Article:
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“By doing all the hard, monotonous work, you’ll see what you’re working on turn into something lovely and beautiful. That’s what drives me.”

Radcliffe doesn’t know how to describe what he does, so he doesn’t bother. He knows that when his work is finished it will look good, but it can’t be called ‘art’ and although he uses industrial methods, his work isn’t industrial design. He’s famous for his intricate, full-size wire frame models of supercars; two rear ends of cars joined together seamlessly; an array of unique bikes; he even created a living, growing ‘Air Sculpture Garden’ for a sportswear company, complete with a giant, 3D wire shoe. Transport is a running theme within most of his work. “I’m not exactly obsessed with transport per se. I’m not that interested in buses and lorries and stuff like that,” he explains. “I love bikes, I love cars, I love motorbikes, but right now I’m doing a sculpture of a dancer, which is celebrating the human body in a really simple way. Obviously I do a lot of cars and bikes, but I’m also really interested in other things, like typography.” Originally from Kent, and the son of two teachers, Radcliffe initially followed in his parents’ footsteps. After his A-Levels, he combined teaching English for a year in Andalusia, Spain, with cycling for an amateur race team before returning to the UK for two years of teacher training. “I went to an innercity college in Coventry, which was a nightmare. It was awful,” he grimaces.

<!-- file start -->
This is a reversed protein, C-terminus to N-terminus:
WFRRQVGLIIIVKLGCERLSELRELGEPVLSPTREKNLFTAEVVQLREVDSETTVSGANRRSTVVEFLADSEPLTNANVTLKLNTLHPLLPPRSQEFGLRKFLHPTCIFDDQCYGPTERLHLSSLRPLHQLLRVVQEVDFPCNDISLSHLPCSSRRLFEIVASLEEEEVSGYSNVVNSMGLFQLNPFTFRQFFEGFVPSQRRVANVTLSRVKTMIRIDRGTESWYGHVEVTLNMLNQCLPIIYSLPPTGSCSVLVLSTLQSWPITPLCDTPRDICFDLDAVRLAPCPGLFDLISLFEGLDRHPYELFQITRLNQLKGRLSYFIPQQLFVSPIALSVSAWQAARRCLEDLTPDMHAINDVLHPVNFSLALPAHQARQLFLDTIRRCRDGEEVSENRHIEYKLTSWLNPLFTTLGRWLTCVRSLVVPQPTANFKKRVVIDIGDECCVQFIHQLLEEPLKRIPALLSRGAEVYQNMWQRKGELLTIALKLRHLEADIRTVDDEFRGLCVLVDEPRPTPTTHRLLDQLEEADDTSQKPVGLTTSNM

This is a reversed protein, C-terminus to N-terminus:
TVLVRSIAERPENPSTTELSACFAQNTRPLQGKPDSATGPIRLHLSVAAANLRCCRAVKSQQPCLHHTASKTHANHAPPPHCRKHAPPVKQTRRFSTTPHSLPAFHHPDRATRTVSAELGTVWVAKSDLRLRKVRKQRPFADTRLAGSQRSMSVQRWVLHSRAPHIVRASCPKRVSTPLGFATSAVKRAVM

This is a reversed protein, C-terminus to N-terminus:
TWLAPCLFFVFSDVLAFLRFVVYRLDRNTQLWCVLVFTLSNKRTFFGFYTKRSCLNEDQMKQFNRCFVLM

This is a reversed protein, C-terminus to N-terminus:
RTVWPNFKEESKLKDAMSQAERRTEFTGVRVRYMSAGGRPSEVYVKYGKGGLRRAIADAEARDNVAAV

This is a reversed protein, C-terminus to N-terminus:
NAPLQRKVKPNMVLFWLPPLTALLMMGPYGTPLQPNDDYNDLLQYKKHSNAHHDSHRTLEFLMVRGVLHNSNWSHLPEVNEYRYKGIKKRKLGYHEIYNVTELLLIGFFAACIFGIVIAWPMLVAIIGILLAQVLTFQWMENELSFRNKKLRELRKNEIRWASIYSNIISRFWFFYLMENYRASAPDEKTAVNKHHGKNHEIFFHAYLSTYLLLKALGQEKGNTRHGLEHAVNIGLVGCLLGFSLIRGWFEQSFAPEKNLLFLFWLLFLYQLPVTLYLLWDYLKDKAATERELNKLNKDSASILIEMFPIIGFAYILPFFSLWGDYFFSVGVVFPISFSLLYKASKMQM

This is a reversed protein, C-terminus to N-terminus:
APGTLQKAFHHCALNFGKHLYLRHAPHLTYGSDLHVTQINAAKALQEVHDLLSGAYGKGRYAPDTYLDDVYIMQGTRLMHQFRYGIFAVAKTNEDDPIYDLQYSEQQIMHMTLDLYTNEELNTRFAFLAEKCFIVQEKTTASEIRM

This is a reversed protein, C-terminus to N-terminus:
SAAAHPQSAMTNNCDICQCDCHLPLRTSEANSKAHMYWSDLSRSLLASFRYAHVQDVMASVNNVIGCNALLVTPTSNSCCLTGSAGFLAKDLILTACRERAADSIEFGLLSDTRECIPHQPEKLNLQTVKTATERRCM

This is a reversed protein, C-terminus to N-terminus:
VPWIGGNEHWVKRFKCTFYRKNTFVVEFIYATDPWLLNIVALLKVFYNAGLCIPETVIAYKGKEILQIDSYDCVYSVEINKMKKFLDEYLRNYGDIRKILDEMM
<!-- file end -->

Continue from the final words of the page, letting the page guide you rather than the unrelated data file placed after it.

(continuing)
72 THE DREAM FACTORY

After that, Radcliffe moved to Glasgow to study architecture at the Mackintosh-designed School of Art, “because it was sunny when I went to visit it,” he explains, “and also my car broke down and someone was really nice and helped me out so I went there to study.” But while he was living in the creative melting pot of Renfrew Street – among the fashion, ceramic and textile designers – it transpired that architecture was not for him. He had to repeat every year for three years until, despite finally passing the course, he left to start work at a fabricators. It was while working here that artists began asking him to make objects for their exhibitions, like inverted spiral staircases and a seven-person bike. From this came more work and a move to East London, where he’s been based for the last three years, living the feast and famine life that every artist endures. “I got a few jobs that meant I had to be down in London. I didn’t really know what it was going to be like so I came down to see what would happen. I’ve been in the same workshop ever since,” he says, looking around at the walls. It’s here that his most famous works have been crafted: the ongoing Goldwing project, the wire frame super car and the piece he’s most proud of – the ‘graffiti bike’. This marvellous invention features nine aerosol cans fitted in a mechanism

The Dream Factory  
The Dream Factory  

The Dream Factory

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